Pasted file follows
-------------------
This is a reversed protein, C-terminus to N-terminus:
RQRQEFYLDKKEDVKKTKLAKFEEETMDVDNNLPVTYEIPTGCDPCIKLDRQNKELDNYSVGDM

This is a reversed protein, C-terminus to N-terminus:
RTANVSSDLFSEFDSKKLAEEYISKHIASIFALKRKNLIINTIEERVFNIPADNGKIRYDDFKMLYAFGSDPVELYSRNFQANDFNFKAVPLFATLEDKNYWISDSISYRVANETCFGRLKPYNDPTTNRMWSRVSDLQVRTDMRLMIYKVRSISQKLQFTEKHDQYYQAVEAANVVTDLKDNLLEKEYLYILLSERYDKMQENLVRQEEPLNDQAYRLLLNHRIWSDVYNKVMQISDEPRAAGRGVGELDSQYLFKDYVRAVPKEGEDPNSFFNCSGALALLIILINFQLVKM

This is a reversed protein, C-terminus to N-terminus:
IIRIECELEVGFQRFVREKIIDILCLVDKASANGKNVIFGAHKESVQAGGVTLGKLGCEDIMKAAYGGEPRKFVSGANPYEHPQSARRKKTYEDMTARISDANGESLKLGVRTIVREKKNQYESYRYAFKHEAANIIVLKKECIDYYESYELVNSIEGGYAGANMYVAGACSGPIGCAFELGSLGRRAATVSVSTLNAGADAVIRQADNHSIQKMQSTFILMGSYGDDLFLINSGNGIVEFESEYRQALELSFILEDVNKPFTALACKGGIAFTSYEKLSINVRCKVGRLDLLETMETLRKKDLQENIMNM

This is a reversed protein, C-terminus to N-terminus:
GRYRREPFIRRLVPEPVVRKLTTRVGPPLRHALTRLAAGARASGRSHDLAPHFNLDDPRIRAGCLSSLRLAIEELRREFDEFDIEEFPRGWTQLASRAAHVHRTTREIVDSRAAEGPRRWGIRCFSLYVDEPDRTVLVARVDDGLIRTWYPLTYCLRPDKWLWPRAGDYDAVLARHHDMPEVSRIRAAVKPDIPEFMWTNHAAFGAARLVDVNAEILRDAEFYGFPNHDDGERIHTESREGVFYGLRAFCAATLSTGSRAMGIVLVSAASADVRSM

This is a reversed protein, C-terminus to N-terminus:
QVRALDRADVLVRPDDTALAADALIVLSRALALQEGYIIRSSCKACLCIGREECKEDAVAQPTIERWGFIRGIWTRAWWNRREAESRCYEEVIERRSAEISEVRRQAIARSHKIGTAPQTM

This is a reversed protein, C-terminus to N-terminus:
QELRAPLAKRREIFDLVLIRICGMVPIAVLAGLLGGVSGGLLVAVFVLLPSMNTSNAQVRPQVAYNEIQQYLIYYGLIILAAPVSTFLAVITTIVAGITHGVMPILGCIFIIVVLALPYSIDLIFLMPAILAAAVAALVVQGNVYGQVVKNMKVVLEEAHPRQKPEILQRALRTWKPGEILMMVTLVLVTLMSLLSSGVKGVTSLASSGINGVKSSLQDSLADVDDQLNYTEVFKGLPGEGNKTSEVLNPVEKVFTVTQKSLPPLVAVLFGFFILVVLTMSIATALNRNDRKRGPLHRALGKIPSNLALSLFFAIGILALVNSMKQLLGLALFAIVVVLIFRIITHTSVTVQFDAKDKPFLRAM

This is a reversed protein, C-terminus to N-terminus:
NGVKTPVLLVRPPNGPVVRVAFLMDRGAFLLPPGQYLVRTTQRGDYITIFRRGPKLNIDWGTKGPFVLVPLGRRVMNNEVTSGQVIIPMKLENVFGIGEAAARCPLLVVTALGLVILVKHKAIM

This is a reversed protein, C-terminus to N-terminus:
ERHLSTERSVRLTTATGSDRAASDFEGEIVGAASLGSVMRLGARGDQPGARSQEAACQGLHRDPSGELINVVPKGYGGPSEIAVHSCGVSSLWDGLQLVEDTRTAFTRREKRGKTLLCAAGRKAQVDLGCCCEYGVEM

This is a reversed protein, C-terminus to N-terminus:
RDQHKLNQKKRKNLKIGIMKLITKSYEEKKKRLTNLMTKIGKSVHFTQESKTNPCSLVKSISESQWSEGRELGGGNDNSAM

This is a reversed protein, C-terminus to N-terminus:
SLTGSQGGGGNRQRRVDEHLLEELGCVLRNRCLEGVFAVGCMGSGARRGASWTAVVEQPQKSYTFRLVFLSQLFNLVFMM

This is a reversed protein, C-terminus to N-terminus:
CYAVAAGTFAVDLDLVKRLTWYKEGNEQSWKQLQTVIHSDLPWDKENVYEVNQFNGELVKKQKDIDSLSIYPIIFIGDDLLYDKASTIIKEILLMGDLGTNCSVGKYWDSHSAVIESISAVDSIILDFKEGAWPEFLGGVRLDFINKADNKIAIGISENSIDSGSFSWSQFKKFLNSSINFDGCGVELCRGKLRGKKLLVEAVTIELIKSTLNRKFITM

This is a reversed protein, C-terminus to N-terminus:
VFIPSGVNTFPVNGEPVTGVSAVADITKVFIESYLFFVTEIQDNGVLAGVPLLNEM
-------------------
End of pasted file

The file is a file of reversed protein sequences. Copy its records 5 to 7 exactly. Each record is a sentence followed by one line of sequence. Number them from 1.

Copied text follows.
This is a reversed protein, C-terminus to N-terminus:
QVRALDRADVLVRPDDTALAADALIVLSRALALQEGYIIRSSCKACLCIGREECKEDAVAQPTIERWGFIRGIWTRAWWNRREAESRCYEEVIERRSAEISEVRRQAIARSHKIGTAPQTM

This is a reversed protein, C-terminus to N-terminus:
QELRAPLAKRREIFDLVLIRICGMVPIAVLAGLLGGVSGGLLVAVFVLLPSMNTSNAQVRPQVAYNEIQQYLIYYGLIILAAPVSTFLAVITTIVAGITHGVMPILGCIFIIVVLALPYSIDLIFLMPAILAAAVAALVVQGNVYGQVVKNMKVVLEEAHPRQKPEILQRALRTWKPGEILMMVTLVLVTLMSLLSSGVKGVTSLASSGINGVKSSLQDSLADVDDQLNYTEVFKGLPGEGNKTSEVLNPVEKVFTVTQKSLPPLVAVLFGFFILVVLTMSIATALNRNDRKRGPLHRALGKIPSNLALSLFFAIGILALVNSMKQLLGLALFAIVVVLIFRIITHTSVTVQFDAKDKPFLRAM

This is a reversed protein, C-terminus to N-terminus:
NGVKTPVLLVRPPNGPVVRVAFLMDRGAFLLPPGQYLVRTTQRGDYITIFRRGPKLNIDWGTKGPFVLVPLGRRVMNNEVTSGQVIIPMKLENVFGIGEAAARCPLLVVTALGLVILVKHKAIM